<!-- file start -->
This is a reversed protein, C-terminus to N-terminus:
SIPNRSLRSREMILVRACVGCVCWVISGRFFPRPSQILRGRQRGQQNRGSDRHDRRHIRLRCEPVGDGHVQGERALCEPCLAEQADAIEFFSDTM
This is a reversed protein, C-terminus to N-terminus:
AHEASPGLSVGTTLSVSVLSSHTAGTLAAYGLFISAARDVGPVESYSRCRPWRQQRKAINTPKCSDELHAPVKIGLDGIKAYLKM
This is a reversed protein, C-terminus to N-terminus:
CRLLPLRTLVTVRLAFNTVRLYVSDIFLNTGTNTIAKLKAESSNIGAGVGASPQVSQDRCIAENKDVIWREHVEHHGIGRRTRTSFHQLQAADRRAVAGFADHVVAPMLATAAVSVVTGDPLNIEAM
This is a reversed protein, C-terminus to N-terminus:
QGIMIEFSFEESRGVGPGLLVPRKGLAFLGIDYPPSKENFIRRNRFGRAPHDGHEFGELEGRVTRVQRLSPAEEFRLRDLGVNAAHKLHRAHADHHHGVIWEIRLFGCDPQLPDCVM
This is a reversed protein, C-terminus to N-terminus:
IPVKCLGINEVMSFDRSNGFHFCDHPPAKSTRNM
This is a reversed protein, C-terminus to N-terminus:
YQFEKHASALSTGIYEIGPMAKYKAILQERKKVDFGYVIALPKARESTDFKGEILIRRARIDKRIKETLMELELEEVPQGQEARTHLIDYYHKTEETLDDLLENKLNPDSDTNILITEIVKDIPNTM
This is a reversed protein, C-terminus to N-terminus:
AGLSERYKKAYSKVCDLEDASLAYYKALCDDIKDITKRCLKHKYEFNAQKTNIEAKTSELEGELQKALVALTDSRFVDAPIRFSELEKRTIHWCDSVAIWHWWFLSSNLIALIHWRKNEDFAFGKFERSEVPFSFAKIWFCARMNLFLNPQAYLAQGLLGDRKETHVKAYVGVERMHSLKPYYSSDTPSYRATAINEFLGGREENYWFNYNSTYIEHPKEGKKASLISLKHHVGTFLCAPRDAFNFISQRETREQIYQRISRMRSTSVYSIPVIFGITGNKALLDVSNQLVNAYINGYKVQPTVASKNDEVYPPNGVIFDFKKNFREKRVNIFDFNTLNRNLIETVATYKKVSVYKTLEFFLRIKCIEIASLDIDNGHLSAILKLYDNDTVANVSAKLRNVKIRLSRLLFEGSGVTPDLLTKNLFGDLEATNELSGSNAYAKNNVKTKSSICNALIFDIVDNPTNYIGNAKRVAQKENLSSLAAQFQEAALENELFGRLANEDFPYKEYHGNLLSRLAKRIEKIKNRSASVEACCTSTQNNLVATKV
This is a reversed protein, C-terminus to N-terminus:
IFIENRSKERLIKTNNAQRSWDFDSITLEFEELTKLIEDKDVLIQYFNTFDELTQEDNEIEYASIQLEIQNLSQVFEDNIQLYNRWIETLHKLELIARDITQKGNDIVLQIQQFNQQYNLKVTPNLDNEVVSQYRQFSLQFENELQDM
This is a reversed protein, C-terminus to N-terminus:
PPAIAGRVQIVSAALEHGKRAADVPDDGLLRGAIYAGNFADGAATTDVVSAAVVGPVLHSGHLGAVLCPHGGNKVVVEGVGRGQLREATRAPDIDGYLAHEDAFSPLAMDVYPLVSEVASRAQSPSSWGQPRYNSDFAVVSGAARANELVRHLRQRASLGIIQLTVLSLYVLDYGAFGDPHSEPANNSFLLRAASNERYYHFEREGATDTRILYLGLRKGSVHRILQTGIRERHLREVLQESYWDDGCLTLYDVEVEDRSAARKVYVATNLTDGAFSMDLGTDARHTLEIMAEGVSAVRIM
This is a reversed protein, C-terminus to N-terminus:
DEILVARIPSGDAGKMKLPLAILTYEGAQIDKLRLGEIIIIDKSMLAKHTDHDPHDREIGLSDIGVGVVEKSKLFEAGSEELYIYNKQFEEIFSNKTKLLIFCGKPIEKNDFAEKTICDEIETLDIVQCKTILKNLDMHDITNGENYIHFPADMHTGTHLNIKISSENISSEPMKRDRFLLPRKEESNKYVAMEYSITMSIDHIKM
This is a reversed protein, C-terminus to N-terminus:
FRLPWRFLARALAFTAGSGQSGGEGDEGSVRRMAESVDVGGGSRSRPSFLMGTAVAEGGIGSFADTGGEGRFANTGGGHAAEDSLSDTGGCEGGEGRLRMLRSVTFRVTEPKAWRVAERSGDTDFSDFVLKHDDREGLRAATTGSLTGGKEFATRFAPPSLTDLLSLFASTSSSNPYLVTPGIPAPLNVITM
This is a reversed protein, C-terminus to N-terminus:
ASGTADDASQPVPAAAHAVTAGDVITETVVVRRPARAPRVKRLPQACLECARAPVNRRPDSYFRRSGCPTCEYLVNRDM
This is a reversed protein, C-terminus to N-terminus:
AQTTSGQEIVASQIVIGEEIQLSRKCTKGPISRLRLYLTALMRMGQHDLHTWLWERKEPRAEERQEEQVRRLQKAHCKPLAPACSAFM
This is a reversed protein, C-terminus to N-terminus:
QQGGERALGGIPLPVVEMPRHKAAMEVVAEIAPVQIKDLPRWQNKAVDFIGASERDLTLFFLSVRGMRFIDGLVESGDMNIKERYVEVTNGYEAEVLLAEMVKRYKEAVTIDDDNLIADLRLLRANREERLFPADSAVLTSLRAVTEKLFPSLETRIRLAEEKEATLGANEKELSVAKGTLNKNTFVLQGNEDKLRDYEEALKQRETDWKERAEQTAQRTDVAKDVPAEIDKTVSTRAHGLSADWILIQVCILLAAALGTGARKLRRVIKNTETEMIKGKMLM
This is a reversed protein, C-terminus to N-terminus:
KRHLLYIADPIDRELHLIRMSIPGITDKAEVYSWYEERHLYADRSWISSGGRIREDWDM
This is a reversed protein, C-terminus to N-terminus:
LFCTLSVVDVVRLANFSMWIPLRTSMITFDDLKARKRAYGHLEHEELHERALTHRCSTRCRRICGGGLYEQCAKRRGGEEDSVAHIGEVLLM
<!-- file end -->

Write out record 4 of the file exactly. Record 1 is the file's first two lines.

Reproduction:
This is a reversed protein, C-terminus to N-terminus:
QGIMIEFSFEESRGVGPGLLVPRKGLAFLGIDYPPSKENFIRRNRFGRAPHDGHEFGELEGRVTRVQRLSPAEEFRLRDLGVNAAHKLHRAHADHHHGVIWEIRLFGCDPQLPDCVM